& literal Lethe whose tributaries
drain every home & office.
This is what we love, more than anything:
the privilege of absent-mindedness.
This magic trick. We flush,
& our shit & piss, our used condoms
& tampons, our unused medications,
our extra-soft toilet paper made
entirely from tree pulp —
it all spins around three times & vanishes
with a gurgle. Remember us
with our exclusive membership cards
& our spent members. When we die,
fill us with preservatives & seal us away
beneath an immaculate lawn.
Remember us who labored
so hard to forget.

The shoes of the fisherman’s wife

holloway overhung with ancient trees n Cornwall

Crossposted to The Clade

pink lady's slipper in utero

Long johns in the morning, shorts in the afternoon. It’s trout season, pale bellies peeking from the creel.

half-open pink lady's slipper orchid

These slippers have evolved to fit — or rather, not to fit — a very specific “foot”: a large queen bumblebee, such as Bombus vagans or Bombus borealis. As one paper puts it:

Despite the flower’s bright color, conspicuous “nectar guides,” and sweet smell, the pink lady’s slipper produces no nectar. Once a bumble bee has entered a flower through the labellum slit, the infolded margins ensure that the sole exit point lies upward, at the labellum base. To exit, the bee first brushes against the stigma and then an anther.

The lady’s slipper orchid abuses the trust not only of trapped bees, but sometimes of its fungal symbionts, as well:

The tiny seed of orchids contains little or no food reserves for the embryo, unlike most seeds. In order for the seed to germinate and develop, it must become associated with certain fungi found in most soils. The fungus nourishes the developing seedling until finally, after two or three years, the plant has leaves large enough to sustain itself by photosynthesis. At this point, the seemingly ungrateful orchid will sometimes cast off its fungal partner.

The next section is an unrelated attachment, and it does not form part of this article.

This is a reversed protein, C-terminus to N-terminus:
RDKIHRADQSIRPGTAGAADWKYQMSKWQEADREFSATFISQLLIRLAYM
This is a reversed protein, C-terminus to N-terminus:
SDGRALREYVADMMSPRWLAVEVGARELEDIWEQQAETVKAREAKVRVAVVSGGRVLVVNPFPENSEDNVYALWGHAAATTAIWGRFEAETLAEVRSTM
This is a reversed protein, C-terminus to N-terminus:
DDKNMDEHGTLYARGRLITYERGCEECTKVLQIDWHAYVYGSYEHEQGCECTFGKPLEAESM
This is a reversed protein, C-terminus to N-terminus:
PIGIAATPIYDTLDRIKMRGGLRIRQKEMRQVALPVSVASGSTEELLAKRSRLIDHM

pink lady's slipper orchid

Pink lady’s slippers (Cypripedium acaule) flourish in small openings in heath-understory oak-pine woodlands and other open forests with acidic soils. Like the oaks, pines and blueberries with which they associate, they flourish after ground fires, reaching their peak of blooming some ten to fifteen years after a fire. However, they are not uncommon in our maturing second-growth woods, either; the thinning of the canopy following the initial wave of gypsy moth caterpillar defoliation in 1980 and 81 probably helped them out a bit. And our habit of maintaining a network of old woods roads, which date back to the early 19th century, seems to provide favorable habitats, as well. We have to step carefully this time of year.